Sunday, July 29, 2012

Preliminary Bibliography On South African Slavery

1. Slavery And Emancipation In South Africa


2. Social Death And Resurrection : Slavery And Emancipation In South Africa


3. Slavery In South Africa : Captive Labor On the Dutch Frontier

4.Slavery In Dutch South Africa

5.Cape of Torments : Slavery And Resistance In South Africa

6. Slave Emancipation And Racial Attitudes in Nineteenth Century South Africa

7.Slavery In Africa : Archaelogy And Memory

8.Public Memory of Slavery : Victims And Perpetrators In The South Atlantic

9.Liberating the family? : gender and British slave emancipation in the rural Western Cape, South Africa, 1823-1853

10.Children of bondage : a social history of the slave society at the Cape of Good Hope, 1652-1838

11.Breaking the chains : slavery and its legacy in the nineteenth-century Cape Colony

12.The Slave Question : Liberty And Property In South Africa

13.Slavery At the Cape of Good Hope

14. 
Those in bondage; an account of the life of the slave at the Cape in the days of the Dutch East India Company.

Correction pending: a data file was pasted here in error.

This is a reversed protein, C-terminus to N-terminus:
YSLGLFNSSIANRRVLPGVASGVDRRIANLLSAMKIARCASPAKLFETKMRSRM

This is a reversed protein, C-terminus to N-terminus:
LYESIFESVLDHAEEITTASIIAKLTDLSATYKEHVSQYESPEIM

Saturday, July 28, 2012

::Primary Texts To Be Read For Monograph 1::

1. Kites of Fortune
2. Calligraphy of the Witch
3. River of Smoke
4. Castaway
5. Emprehendora
6. Testimony of An Irish Slave Girl
7. The Kitchen House
8. Onaedo-- The Blacksmith's Daughter
9. All the books on Slavery by Andre Brink, which deserves another list like this one
10. Before We Set Sail

: Liver Kosha With Spinach::

There was this slab of liver lying around my freezer for a while. I wanted to use it up, and I also wanted to use up a bunch of spinach leaves I bought during my last visit to the East Austin Farmers' Market. This recipe was born out of that necessity to combine the two. I learnt, while surfing through the net that submerging the liver in milk for a few hours before cooking helps. Apparently, that way the liver loses some of its characteristic bitterness. I did that. And after six hours or so, I marinated it further in turmeric, cumin powder, coriander powder, paprika and a little bit of red chili powder for a couple of hours or so. I followed this recipe more or less. I did brown the liver and the potatoes separately. I also added some sour cream and sugar into the mix. In some ways, this is the standard recipe for cooking anything kosha. But because I needed to use up the spinach, I made it into a puree. And while the liver pieces and the potatoes were being browned in pot number one, I mixed the pureed spinach in pot no. 2, along with the onions and the spices and let it all mix together in a nice gooey thingie. And then added the liver pieces and the potatoes into pot number 2.